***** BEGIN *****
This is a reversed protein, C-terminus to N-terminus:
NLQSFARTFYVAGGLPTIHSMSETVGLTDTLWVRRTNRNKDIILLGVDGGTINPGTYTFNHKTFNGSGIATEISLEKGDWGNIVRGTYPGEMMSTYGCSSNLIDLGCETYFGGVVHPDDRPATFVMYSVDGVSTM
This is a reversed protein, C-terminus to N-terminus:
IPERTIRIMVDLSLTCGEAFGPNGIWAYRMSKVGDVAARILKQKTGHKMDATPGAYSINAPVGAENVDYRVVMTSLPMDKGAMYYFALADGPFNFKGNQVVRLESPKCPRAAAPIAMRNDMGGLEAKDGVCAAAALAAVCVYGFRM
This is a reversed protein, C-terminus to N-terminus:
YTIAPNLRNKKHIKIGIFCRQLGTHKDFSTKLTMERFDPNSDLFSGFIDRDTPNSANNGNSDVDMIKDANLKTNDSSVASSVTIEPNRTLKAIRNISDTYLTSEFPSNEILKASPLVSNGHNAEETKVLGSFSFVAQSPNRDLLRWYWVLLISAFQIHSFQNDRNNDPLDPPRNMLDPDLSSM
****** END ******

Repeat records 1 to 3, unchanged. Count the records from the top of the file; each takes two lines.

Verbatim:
This is a reversed protein, C-terminus to N-terminus:
NLQSFARTFYVAGGLPTIHSMSETVGLTDTLWVRRTNRNKDIILLGVDGGTINPGTYTFNHKTFNGSGIATEISLEKGDWGNIVRGTYPGEMMSTYGCSSNLIDLGCETYFGGVVHPDDRPATFVMYSVDGVSTM
This is a reversed protein, C-terminus to N-terminus:
IPERTIRIMVDLSLTCGEAFGPNGIWAYRMSKVGDVAARILKQKTGHKMDATPGAYSINAPVGAENVDYRVVMTSLPMDKGAMYYFALADGPFNFKGNQVVRLESPKCPRAAAPIAMRNDMGGLEAKDGVCAAAALAAVCVYGFRM
This is a reversed protein, C-terminus to N-terminus:
YTIAPNLRNKKHIKIGIFCRQLGTHKDFSTKLTMERFDPNSDLFSGFIDRDTPNSANNGNSDVDMIKDANLKTNDSSVASSVTIEPNRTLKAIRNISDTYLTSEFPSNEILKASPLVSNGHNAEETKVLGSFSFVAQSPNRDLLRWYWVLLISAFQIHSFQNDRNNDPLDPPRNMLDPDLSSM